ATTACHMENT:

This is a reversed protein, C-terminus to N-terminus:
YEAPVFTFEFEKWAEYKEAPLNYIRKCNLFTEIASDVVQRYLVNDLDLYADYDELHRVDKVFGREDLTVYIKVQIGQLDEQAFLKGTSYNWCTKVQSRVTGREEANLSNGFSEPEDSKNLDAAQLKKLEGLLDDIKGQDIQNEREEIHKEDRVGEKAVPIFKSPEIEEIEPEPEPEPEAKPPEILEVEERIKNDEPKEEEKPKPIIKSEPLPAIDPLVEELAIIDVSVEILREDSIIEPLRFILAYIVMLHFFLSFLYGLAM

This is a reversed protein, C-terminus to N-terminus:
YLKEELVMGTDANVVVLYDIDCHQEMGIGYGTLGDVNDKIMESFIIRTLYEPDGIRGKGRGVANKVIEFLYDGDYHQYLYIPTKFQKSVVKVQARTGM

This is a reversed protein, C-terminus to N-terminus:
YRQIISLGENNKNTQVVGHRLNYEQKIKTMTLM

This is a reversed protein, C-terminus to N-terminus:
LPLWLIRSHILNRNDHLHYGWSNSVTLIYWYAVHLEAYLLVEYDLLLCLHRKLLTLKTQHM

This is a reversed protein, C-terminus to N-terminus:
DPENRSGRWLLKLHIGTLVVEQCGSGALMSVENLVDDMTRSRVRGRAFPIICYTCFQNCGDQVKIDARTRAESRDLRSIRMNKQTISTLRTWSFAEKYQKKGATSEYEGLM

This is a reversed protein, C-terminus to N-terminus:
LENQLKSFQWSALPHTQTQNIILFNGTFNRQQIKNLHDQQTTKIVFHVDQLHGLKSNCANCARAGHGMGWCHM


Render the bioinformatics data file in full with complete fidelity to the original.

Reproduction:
This is a reversed protein, C-terminus to N-terminus:
YEAPVFTFEFEKWAEYKEAPLNYIRKCNLFTEIASDVVQRYLVNDLDLYADYDELHRVDKVFGREDLTVYIKVQIGQLDEQAFLKGTSYNWCTKVQSRVTGREEANLSNGFSEPEDSKNLDAAQLKKLEGLLDDIKGQDIQNEREEIHKEDRVGEKAVPIFKSPEIEEIEPEPEPEPEAKPPEILEVEERIKNDEPKEEEKPKPIIKSEPLPAIDPLVEELAIIDVSVEILREDSIIEPLRFILAYIVMLHFFLSFLYGLAM

This is a reversed protein, C-terminus to N-terminus:
YLKEELVMGTDANVVVLYDIDCHQEMGIGYGTLGDVNDKIMESFIIRTLYEPDGIRGKGRGVANKVIEFLYDGDYHQYLYIPTKFQKSVVKVQARTGM

This is a reversed protein, C-terminus to N-terminus:
YRQIISLGENNKNTQVVGHRLNYEQKIKTMTLM

This is a reversed protein, C-terminus to N-terminus:
LPLWLIRSHILNRNDHLHYGWSNSVTLIYWYAVHLEAYLLVEYDLLLCLHRKLLTLKTQHM

This is a reversed protein, C-terminus to N-terminus:
DPENRSGRWLLKLHIGTLVVEQCGSGALMSVENLVDDMTRSRVRGRAFPIICYTCFQNCGDQVKIDARTRAESRDLRSIRMNKQTISTLRTWSFAEKYQKKGATSEYEGLM

This is a reversed protein, C-terminus to N-terminus:
LENQLKSFQWSALPHTQTQNIILFNGTFNRQQIKNLHDQQTTKIVFHVDQLHGLKSNCANCARAGHGMGWCHM